Dr Kate Secombe, 2022–23
Dr Kate Secombe
Kate completed her PhD in the Adelaide Medical School and was most recently a Postdoctoral Research Fellow at the University of Queensland, where she investigated the gut microbiota in the development of autoimmune disease. Kate is excited to learn how her scientific skills can be used to inform evidence-based policy in the APS.
What were you researching before you started as a Science Policy Fellow?
My research was focused on understanding how the population of bacteria in your gastrointestinal tract, the gut microbiota, is involved in the development of disease. I investigated how the gut microbiota might influence the development of side effects from particular cancer treatments, and more recently I was also working on determining the role of the gut microbiota in children at risk of developing type 1 diabetes.
How has your research background helped you contribute to policy development?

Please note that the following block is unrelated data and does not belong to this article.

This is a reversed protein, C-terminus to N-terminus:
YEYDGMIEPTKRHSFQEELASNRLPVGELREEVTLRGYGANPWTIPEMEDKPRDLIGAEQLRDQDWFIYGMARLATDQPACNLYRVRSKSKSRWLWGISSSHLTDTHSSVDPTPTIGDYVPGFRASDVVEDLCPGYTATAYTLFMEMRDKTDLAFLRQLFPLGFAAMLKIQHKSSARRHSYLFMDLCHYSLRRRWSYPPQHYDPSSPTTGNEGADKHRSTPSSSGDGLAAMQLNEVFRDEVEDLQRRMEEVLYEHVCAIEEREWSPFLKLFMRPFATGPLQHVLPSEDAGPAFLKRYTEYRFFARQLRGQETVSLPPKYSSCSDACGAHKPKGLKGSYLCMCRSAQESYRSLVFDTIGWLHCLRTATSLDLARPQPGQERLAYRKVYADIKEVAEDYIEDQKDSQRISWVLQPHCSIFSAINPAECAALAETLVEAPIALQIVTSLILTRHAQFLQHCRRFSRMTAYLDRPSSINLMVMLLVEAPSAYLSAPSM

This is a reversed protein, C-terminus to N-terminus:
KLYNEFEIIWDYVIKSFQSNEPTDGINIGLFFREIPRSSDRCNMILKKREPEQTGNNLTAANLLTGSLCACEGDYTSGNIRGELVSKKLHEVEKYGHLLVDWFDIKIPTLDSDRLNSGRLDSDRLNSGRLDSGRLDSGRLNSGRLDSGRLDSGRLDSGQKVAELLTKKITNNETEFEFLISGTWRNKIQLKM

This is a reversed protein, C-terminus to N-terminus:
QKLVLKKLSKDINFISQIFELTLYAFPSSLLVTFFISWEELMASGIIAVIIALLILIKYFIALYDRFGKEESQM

My research background gave me a range of skills in things like communicating complex concepts, working with data and working both independently and in a team. These have all been useful in my role so far. In addition, my research skills have been really useful in finding and synthesising information about different policies in Australia and overseas and determining how this information could be useful for my policy area.
How has the program changed your career aspirations?
The Science Policy Fellow Program has opened my eyes to the multitude of roles people work in to enable science, research and innovation in Australia, and how lots of different pieces of the puzzle are required to ensure Australia is a world leader in this area. I am excited to continue learning about this and further developing my skills in policy development.
What is your favourite part about working in a policy role in the Australian Public Service?
I have enjoyed working with a supportive team that has encouraged me to give lots of different things a go – I have been exposed to many facets of the work of the APS.